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Writing Solid Code: Microsoft Techniques for Developing Bug-free C. Programs (Microsoft Programming Series) Paperback – 1 Jun 1993

4.3 out of 5 stars 18 customer reviews

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Writing Solid Code is one of the best books for developing a proactive attitude towards electronic entomology. Any programmer worth their silicon knows that it is wiser to invest time preventing bugs from hatching than to try to exterminate them afterwards. Follow Maguire's advice, and your testers, supervisors and customers will love you. --Jake Bond


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4.3 out of 5 stars
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Top Customer Reviews

Format: Paperback
This is an excellent book. If you don't find it good, it means that you have not catch the message that the author is trying to deliver. The message is: "As a professional programmer, you must believe in writing low defects code, and have the attitude to do it." All the examples given in the book are of secondary importance. They are merely included to support the idea and show you how you can achieve it. Don't be blinded by the examples and feel that they are not helpful to your particular domain. As the old saying goes, "It is better to teach a person how to fish then to fish for him/her." It is actually not so difficult to teach a person to fish, but to instill in him/her the faith and attitude to fish is the most difficult thing to do. I'm impressed by this book because it attempts to do so.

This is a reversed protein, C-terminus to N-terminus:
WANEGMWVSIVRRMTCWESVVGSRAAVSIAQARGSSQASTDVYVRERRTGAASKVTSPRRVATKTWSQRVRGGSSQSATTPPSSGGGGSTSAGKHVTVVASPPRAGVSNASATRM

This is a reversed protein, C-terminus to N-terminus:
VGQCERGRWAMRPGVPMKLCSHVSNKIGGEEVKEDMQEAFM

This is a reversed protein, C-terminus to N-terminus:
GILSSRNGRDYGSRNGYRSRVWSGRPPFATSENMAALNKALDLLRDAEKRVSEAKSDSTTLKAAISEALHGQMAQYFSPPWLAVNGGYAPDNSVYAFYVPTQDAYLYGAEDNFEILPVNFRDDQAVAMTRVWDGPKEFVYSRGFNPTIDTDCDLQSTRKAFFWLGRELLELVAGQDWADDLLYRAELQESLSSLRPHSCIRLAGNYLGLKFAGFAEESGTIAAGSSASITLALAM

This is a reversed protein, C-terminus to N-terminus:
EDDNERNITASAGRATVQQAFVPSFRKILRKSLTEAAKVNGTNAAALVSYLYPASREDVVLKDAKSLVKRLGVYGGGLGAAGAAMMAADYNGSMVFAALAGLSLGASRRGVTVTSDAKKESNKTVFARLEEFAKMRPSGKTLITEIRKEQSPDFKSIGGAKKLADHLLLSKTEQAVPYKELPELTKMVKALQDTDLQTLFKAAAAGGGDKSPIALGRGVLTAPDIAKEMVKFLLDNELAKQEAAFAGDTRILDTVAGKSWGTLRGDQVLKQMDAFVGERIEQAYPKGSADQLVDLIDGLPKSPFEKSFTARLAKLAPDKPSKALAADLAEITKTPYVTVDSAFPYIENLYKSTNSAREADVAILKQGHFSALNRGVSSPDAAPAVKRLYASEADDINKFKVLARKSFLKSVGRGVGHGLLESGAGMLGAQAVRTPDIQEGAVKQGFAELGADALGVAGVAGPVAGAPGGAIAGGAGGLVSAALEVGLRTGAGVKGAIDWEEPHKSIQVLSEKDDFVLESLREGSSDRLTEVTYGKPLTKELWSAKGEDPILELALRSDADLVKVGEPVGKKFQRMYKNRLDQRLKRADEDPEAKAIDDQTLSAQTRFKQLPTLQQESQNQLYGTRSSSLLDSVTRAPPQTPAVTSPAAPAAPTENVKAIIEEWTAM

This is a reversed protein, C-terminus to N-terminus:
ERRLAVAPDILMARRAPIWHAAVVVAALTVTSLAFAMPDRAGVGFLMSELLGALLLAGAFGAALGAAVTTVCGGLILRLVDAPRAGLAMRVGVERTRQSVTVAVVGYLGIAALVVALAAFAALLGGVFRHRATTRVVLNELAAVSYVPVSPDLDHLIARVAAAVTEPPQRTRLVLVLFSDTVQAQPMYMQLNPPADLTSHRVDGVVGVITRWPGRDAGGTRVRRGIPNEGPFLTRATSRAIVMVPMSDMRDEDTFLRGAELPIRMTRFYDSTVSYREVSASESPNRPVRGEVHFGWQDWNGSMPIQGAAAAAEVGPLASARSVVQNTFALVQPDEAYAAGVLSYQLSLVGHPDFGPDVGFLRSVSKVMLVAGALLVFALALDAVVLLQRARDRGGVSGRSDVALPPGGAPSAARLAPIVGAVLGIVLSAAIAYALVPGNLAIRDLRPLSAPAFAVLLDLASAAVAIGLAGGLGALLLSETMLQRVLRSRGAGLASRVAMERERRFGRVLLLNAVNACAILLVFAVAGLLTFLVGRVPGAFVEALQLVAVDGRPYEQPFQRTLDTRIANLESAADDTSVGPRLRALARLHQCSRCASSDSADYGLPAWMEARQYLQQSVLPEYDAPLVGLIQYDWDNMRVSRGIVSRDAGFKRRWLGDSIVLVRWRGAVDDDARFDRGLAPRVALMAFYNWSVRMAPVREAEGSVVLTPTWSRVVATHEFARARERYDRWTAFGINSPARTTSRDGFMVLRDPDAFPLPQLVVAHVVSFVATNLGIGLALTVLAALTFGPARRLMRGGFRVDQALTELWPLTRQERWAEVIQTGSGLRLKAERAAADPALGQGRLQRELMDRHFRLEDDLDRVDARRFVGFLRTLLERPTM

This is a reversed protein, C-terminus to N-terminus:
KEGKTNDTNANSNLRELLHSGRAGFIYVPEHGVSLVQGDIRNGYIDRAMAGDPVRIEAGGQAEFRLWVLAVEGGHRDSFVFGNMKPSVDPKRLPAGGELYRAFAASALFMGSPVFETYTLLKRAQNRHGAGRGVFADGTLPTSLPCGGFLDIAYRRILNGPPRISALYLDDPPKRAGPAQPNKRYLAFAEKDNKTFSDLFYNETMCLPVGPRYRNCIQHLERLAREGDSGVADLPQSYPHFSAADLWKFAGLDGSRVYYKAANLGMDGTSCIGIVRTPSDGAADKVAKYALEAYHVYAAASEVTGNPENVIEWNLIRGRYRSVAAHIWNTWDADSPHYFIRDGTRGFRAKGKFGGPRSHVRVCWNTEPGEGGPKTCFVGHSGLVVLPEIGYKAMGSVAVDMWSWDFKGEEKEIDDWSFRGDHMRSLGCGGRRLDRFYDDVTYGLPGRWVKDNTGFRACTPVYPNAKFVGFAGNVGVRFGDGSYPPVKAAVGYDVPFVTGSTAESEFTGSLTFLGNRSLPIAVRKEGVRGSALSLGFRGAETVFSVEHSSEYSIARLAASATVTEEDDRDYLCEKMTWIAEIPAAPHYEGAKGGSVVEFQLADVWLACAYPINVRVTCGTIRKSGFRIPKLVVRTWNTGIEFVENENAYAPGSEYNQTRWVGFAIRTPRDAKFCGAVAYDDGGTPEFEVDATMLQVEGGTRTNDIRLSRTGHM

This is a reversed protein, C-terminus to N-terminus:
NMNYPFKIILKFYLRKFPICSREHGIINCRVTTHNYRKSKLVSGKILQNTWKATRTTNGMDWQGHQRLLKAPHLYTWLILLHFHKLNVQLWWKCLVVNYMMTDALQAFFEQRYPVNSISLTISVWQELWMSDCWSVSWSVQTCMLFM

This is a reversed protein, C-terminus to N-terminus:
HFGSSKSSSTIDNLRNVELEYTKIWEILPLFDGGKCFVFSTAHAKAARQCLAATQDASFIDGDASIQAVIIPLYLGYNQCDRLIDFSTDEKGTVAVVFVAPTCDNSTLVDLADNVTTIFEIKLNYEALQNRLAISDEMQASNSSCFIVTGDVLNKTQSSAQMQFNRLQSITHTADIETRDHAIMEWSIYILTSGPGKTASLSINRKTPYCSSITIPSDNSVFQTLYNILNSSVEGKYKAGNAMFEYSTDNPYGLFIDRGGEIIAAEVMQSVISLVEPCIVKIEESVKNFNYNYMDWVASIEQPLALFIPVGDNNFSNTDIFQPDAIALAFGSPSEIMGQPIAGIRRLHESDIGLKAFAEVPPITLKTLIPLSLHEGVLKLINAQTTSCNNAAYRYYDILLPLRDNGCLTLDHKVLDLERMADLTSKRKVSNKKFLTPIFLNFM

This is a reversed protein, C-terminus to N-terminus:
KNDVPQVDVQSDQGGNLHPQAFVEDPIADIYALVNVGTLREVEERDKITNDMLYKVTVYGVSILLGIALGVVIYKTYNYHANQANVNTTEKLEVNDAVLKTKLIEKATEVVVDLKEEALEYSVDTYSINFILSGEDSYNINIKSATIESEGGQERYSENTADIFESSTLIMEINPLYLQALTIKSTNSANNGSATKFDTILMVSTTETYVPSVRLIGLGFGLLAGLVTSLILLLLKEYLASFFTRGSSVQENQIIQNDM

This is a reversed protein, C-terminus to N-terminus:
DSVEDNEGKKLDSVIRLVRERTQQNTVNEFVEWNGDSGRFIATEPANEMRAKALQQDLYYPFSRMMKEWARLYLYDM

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Format: Paperback
This book is a must read for anyone serious about developing code. It doesn't say "DO THIS" or "DO THAT" but outines ideas and thoughts on how you can improve your code and write code that should have fewer bugs.
Good examples and easy to read. Even if you do not write in C, this book is a must have.
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Format: Paperback
This book contains practical advice on how to write bug-free code. It covers a large number of guidelines which are generally applicable to all software development projects.
My only caution is that these techniques, when applied by novice programmers, is no doubt the source of much of Microsoft's code bloat. Also, encouraging the programmer to rely heavily on the source-level debugger can prevent developers from getting a real sense of the program's performance on user-level hardware.
Otherwise, a very good book and very useful advice, much of which I've been applying in my own projects.
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By A Customer on 16 Mar. 1997
Format: Paperback
The text starts by asking two questions about bugs found in code:

1) How could I have automatically detected this bug ?

2) How could I have prevented this bug ?